Electoral Reform, Northeastern Pennsylvania MAEA Legislative Roundtable Tax Topic
Oct. 8 – BARNESVILLE – Elections and tax reform were among the topics discussed by state lawmakers on Friday at the Northeast PA Manufacturers and Employers Association Legislative Roundtable.
Held at Mountain Valley Banquet Hall, Barnesville, the five lawmakers who attended were, State Sen. David G. Argall, R-29, Rush Twp.; and Representatives Doyle Heffley, R-122, Carbon County; Jerry Knowles, R-124, Rush Township; Tim Twardzik, R-123, Butler Township; and Robert Schnee, R-116, Luzerne County. They discussed regulatory, electoral and tax reform, the economy, infrastructure, energy and the environment.
Randall M. Kalce, EMD Electronics, introduced the topics. Darlene Robbins, president of the Northeast PA MAEA, also made some comments during the discussion.
Knowles noted that he is retiring, with November 30 being his last day.
“Everyone loves you or pretends to love you when you’re dying or retired,” he told the crowd with a laugh.
Knowles said the country is “at a crossroads because we have a group on the left that is crazy, and we have another group on the right that is crazy, so what we have to do is we have we have to go back to how we used to be, where we can talk to each other.”
Both sides have to compromise, Knowles said.
Law 77, which authorized postal voting, was discussed at length. The law was passed by the General Assembly in 2019. The state Supreme Court upheld the mail-in ballot earlier this year.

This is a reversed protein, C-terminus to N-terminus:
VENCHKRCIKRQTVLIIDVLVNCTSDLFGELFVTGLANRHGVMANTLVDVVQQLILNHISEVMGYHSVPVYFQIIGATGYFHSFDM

Twardzik said there were “a lot of problems when we put the new Bill 77 system in place,” although he was not in the Legislature when it was passed.
He talked about the 14 members of the House of Representatives who sued the state and won in the Commonwealth Court. However, the state Supreme Court ruled otherwise.
He said the law was unconstitutional because “to change the way Pennsylvania votes, you’re supposed to have a constitutional amendment and let the voters decide, not the lawmakers.”
“We want to have a fair election,” Twardzik said. “People want to know that their vote counts.”
Schnee said he thinks everyone should have an election day off “because nobody has a reason not to go.”
“And I believe either you go there, or if you can’t go there because you’re older or sick, to fill out an absentee ballot,” he said.
Knowles then said, “Act 77 was the worst vote I’ve ever done. When I did that vote, I thought it was the right thing to do. It went way over- beyond the intended scope. I don’t think we’ve given enough thought to what the Supreme Court might do, in terms of what the government can do.”
He said more time should be spent on the future instead of discussing the 2020 election.
The property tax reform has also generated strong reactions.
“The biggest issue is obviously property taxes,” Heffley said.
He said if any money was going to come back for property taxes, “I think it should go to their primary residence owners for property tax reform.”
Knowles said more frugal spending is needed, but taxes are needed.
“It’s all about compromise,” he said.
Schnee said urgent action is essential. He said tax reform must be accomplished.
“People haven’t stopped talking about it, talking about it for 50 years about tax reform. It needs to be done immediately,” he said.
Twardzik said another General Assembly lawmaker is preparing a constitutional amendment to eliminate property taxes.
“It’s a bold move and if we can get enough help, we can get this passed and voted on,” Twardzik said. “And I think the people of the Commonwealth will vote to eliminate the property tax, and that will force another solution because we just can’t do it now.”
Argall, who had to leave the meeting for a phone call, said Friday’s meeting was important.
“Never doubt that meetings like this can really matter,” he said.
He said lawmakers can gain insight by listening to people and learning more about their communities.
At the end of the meeting, the manufacturing companies were honored and Robbins was recognized for her dedication to the MAEA.
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